Certain models of professional, tight-fitting respirators (such as the N95) can protect health care workers as they care for infected patients.
However, if someone has a respiratory illness, wearing a mask can help protect others from becoming infected.
No home remedies have been proven to protect against COVID-19.
This includes vitamin C, herbal preparations, essential oils, garlic, ginger, alcohol, salt-water, and sipping water every 15 minutes.
Taking a hot bath will not prevent you from catching COVID-19.
Your normal body temperature remains around 36.5°C to 37°C, regardless of the temperature of your bath or shower.
Actually, taking a hot bath with extremely hot water can be harmful, as it can burn you
Garlic and ginger are healthy foods that may have some antimicrobial properties.
However, there is no evidence from the current outbreak that eating garlic or ginger has protected people from the new coronavirus.
There is no evidence that bathing or rinsing the nose with saline (salt and water) has protected people from infection with the new coronavirus.
There is some limited evidence that regularly rinsing nose with saline can help people recover more quickly from the common cold.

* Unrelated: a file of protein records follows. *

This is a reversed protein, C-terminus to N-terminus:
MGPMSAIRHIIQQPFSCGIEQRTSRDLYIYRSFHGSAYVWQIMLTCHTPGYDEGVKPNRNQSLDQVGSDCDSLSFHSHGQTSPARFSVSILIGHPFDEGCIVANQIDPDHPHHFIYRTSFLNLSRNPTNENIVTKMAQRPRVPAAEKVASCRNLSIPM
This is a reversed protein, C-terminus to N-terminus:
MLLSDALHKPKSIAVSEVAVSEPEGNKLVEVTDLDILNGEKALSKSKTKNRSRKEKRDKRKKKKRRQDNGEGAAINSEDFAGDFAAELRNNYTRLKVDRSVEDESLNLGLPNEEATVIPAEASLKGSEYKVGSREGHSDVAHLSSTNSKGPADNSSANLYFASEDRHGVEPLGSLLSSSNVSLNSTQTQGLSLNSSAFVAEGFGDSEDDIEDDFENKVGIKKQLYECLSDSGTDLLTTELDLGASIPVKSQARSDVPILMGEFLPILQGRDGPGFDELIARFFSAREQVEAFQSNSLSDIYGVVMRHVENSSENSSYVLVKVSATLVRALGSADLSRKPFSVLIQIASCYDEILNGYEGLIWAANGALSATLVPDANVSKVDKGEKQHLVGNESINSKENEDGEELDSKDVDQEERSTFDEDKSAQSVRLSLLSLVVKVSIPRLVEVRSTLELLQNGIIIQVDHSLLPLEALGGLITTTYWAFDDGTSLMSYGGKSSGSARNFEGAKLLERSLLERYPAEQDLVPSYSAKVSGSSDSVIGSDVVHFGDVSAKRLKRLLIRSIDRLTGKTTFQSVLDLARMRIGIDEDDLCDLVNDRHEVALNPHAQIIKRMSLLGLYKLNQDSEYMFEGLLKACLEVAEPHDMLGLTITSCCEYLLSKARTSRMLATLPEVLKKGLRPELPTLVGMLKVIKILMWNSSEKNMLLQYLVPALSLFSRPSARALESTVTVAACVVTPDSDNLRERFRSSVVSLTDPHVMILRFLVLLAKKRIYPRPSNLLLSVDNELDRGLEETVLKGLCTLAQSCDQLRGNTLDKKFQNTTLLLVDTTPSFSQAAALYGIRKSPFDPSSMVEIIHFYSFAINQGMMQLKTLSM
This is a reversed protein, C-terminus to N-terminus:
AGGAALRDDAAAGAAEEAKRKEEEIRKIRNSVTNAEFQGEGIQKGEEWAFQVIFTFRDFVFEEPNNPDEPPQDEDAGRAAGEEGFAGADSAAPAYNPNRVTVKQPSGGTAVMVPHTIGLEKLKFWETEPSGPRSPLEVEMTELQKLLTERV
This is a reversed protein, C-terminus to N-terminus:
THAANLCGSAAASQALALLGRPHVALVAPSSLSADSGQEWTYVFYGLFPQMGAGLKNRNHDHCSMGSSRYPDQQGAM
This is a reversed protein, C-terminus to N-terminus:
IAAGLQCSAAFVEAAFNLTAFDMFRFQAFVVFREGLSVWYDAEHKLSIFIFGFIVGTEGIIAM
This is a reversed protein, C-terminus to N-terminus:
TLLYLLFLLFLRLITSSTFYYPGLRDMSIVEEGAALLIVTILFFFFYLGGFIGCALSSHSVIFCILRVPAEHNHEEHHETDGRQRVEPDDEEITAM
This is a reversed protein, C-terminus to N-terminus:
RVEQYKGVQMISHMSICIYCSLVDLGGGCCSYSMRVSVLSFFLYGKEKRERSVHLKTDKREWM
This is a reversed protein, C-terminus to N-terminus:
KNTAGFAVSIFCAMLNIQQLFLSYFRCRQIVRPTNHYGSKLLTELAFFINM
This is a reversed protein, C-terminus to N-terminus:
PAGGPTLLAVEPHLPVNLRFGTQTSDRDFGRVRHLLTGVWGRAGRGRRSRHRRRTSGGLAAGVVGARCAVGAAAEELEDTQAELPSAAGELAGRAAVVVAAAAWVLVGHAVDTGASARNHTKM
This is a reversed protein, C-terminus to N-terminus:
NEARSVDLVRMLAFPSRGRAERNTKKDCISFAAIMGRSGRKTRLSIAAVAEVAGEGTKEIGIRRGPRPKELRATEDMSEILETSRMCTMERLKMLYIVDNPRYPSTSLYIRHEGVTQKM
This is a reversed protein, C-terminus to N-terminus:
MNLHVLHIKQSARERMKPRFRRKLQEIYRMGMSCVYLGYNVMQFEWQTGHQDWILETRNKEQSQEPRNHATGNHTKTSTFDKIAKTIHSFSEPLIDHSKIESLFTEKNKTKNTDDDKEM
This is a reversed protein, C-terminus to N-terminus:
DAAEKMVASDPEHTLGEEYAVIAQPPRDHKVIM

However, regularly rinsing the nose has not been shown to prevent respiratory infections.
You can protect yourself by washing your hands frequently, avoiding touching your face, and avoiding close contact (1 meter or 3 feet) with people who are unwell.
DO THE FIVE:
- HANDS: Wash them often
- ELBOW: Cough into it
- FACE: Don’t touch it
- SPACE: Keep a safe distance
- HOME: Stay if you can
- You can protect yourself and help prevent spreading the virus to others if you:
- Wash your hands regularly for 20 seconds, with soap and water or alcohol-based hand rub or sanitizer.
- Cover your nose and mouth with a disposable tissue or flexed elbow when you cough or sneeze.
- Avoid close contact (1 meter or 3 feet) with people who are unwell.
- Stay home and self-isolate from others in the household if you feel unwell.
- Don’t touch your eyes, nose, or mouth if your hands are not clean.
COVID 19 Treatment, Vaccine, and Cure? What to Do If You Already Have It!
There is no specific medicine to prevent or treat coronavirus disease (COVID-19).
People may need supportive care to help them breathe.
Drinking or spraying alcohol or chlorine all over your body will not kill viruses that have already entered your body.
Spraying such substances can be harmful to clothes or mucous membranes (i.e. eyes, mouth).
Be aware that both alcohol and chlorine can be useful to disinfect surfaces, but not for treatment.
If you have mild symptoms, stay at home until you’ve recovered.
You can relieve your symptoms if you:
- Rest and sleep
- Keep warm
- Drink plenty of liquids
- use a room humidifier or take a hot shower to help ease a sore throat and cough.
If you develop a fever, cough, and have difficulty breathing, promptly seek medical care.
Call in advance and tell your health provider of any recent travel or recent contact with travelers.